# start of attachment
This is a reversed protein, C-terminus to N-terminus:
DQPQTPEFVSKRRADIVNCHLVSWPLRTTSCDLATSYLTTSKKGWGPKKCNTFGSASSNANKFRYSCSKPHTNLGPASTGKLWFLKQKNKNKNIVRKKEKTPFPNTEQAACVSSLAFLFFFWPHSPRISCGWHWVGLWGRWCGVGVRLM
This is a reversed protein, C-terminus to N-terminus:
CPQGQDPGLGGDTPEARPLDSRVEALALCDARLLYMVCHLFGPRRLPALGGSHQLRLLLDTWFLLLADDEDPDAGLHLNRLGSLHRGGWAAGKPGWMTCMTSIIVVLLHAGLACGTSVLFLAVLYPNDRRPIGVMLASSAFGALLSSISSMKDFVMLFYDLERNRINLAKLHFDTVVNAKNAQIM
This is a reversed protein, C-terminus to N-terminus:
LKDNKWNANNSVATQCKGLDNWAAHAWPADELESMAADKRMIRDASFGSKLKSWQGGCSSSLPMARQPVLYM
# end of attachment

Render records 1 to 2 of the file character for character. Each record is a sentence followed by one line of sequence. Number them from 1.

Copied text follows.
This is a reversed protein, C-terminus to N-terminus:
DQPQTPEFVSKRRADIVNCHLVSWPLRTTSCDLATSYLTTSKKGWGPKKCNTFGSASSNANKFRYSCSKPHTNLGPASTGKLWFLKQKNKNKNIVRKKEKTPFPNTEQAACVSSLAFLFFFWPHSPRISCGWHWVGLWGRWCGVGVRLM
This is a reversed protein, C-terminus to N-terminus:
CPQGQDPGLGGDTPEARPLDSRVEALALCDARLLYMVCHLFGPRRLPALGGSHQLRLLLDTWFLLLADDEDPDAGLHLNRLGSLHRGGWAAGKPGWMTCMTSIIVVLLHAGLACGTSVLFLAVLYPNDRRPIGVMLASSAFGALLSSISSMKDFVMLFYDLERNRINLAKLHFDTVVNAKNAQIM